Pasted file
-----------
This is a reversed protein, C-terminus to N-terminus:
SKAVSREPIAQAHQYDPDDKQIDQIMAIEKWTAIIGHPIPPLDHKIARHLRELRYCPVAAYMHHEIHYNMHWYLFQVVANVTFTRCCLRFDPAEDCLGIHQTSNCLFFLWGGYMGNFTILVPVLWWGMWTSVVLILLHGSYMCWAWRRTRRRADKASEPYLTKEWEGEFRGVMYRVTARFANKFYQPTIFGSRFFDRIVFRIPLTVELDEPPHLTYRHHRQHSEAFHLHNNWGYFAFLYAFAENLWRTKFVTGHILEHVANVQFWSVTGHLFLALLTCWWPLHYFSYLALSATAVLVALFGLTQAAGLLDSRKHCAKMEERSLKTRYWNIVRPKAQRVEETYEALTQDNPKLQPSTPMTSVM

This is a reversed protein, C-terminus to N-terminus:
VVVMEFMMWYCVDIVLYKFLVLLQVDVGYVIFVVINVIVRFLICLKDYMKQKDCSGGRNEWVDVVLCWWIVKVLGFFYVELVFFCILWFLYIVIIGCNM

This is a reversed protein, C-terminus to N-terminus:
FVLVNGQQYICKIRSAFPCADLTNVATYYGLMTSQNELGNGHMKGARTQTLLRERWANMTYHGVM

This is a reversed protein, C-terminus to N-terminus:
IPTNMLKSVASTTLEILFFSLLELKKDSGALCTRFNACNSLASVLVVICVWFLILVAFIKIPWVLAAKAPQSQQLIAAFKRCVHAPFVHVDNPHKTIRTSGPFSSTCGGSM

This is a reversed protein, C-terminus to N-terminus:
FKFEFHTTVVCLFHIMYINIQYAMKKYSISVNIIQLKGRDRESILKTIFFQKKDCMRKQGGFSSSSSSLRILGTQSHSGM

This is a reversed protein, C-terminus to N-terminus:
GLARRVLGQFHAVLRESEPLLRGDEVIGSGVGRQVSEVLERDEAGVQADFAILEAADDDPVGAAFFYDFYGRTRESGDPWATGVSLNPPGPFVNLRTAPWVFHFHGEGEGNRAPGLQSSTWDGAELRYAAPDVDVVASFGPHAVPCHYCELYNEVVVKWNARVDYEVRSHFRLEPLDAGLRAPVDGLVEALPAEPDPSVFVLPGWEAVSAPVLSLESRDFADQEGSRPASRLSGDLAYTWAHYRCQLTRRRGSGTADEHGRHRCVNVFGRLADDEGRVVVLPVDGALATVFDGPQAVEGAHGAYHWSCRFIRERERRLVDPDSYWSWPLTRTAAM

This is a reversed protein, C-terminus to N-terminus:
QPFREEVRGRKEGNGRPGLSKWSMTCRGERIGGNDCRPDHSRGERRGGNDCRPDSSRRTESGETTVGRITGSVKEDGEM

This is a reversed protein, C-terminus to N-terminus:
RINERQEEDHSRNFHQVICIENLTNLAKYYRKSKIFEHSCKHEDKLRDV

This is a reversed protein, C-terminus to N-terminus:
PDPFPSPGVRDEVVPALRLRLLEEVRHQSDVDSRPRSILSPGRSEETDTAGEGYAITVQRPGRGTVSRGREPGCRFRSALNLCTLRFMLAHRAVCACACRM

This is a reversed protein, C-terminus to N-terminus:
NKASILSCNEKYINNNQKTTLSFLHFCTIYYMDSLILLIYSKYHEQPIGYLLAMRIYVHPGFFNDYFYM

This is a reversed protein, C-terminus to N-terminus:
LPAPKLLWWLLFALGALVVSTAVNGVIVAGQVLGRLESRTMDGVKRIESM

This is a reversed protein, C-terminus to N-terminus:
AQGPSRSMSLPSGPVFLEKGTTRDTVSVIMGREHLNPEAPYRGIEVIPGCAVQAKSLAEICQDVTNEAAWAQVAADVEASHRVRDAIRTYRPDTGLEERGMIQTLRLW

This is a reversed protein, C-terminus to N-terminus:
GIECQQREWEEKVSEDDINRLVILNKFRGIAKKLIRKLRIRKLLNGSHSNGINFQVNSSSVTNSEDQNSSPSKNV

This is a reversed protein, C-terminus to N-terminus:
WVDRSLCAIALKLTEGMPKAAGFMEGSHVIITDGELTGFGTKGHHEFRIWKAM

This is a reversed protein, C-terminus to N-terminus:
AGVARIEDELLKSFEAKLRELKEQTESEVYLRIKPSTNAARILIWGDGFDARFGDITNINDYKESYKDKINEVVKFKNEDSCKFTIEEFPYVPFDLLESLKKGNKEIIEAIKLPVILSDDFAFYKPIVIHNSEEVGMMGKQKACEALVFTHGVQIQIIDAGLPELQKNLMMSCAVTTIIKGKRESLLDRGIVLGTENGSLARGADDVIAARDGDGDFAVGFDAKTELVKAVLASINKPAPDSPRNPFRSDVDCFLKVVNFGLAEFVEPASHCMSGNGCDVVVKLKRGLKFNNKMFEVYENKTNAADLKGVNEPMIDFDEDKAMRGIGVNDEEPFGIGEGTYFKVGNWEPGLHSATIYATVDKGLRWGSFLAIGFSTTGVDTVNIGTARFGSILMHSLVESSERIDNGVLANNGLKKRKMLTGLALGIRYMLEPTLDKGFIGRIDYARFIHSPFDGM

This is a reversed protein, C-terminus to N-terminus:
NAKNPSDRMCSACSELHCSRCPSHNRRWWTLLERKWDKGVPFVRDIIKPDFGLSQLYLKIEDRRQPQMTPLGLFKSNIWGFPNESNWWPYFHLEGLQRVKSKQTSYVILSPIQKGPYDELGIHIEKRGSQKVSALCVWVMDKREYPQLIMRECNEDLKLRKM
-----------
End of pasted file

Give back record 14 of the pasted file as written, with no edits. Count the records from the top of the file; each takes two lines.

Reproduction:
This is a reversed protein, C-terminus to N-terminus:
WVDRSLCAIALKLTEGMPKAAGFMEGSHVIITDGELTGFGTKGHHEFRIWKAM